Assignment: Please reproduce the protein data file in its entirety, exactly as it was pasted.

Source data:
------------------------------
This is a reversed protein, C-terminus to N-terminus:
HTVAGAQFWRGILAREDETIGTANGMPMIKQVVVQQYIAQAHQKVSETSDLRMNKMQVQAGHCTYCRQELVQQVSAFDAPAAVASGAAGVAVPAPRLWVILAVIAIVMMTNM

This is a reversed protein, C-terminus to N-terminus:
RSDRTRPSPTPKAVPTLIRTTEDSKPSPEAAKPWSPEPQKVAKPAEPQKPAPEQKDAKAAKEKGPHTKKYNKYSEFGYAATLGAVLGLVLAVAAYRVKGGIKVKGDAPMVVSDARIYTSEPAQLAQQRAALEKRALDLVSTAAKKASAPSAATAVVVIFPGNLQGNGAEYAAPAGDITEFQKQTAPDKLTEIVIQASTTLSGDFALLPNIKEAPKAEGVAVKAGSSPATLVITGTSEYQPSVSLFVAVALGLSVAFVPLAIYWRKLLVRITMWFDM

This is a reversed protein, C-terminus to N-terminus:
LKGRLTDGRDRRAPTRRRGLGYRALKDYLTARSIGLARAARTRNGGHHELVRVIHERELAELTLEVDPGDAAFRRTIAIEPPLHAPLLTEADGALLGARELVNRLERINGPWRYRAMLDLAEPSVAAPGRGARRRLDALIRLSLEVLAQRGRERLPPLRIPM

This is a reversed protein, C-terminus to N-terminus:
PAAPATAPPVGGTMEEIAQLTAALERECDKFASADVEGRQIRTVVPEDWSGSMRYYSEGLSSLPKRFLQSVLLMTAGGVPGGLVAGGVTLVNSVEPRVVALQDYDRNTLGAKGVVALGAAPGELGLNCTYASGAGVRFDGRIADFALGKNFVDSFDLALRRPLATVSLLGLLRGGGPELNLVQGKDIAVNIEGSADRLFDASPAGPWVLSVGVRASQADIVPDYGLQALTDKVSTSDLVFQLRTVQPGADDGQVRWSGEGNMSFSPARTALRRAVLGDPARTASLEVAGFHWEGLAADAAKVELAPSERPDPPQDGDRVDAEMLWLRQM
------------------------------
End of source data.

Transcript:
This is a reversed protein, C-terminus to N-terminus:
HTVAGAQFWRGILAREDETIGTANGMPMIKQVVVQQYIAQAHQKVSETSDLRMNKMQVQAGHCTYCRQELVQQVSAFDAPAAVASGAAGVAVPAPRLWVILAVIAIVMMTNM

This is a reversed protein, C-terminus to N-terminus:
RSDRTRPSPTPKAVPTLIRTTEDSKPSPEAAKPWSPEPQKVAKPAEPQKPAPEQKDAKAAKEKGPHTKKYNKYSEFGYAATLGAVLGLVLAVAAYRVKGGIKVKGDAPMVVSDARIYTSEPAQLAQQRAALEKRALDLVSTAAKKASAPSAATAVVVIFPGNLQGNGAEYAAPAGDITEFQKQTAPDKLTEIVIQASTTLSGDFALLPNIKEAPKAEGVAVKAGSSPATLVITGTSEYQPSVSLFVAVALGLSVAFVPLAIYWRKLLVRITMWFDM

This is a reversed protein, C-terminus to N-terminus:
LKGRLTDGRDRRAPTRRRGLGYRALKDYLTARSIGLARAARTRNGGHHELVRVIHERELAELTLEVDPGDAAFRRTIAIEPPLHAPLLTEADGALLGARELVNRLERINGPWRYRAMLDLAEPSVAAPGRGARRRLDALIRLSLEVLAQRGRERLPPLRIPM

This is a reversed protein, C-terminus to N-terminus:
PAAPATAPPVGGTMEEIAQLTAALERECDKFASADVEGRQIRTVVPEDWSGSMRYYSEGLSSLPKRFLQSVLLMTAGGVPGGLVAGGVTLVNSVEPRVVALQDYDRNTLGAKGVVALGAAPGELGLNCTYASGAGVRFDGRIADFALGKNFVDSFDLALRRPLATVSLLGLLRGGGPELNLVQGKDIAVNIEGSADRLFDASPAGPWVLSVGVRASQADIVPDYGLQALTDKVSTSDLVFQLRTVQPGADDGQVRWSGEGNMSFSPARTALRRAVLGDPARTASLEVAGFHWEGLAADAAKVELAPSERPDPPQDGDRVDAEMLWLRQM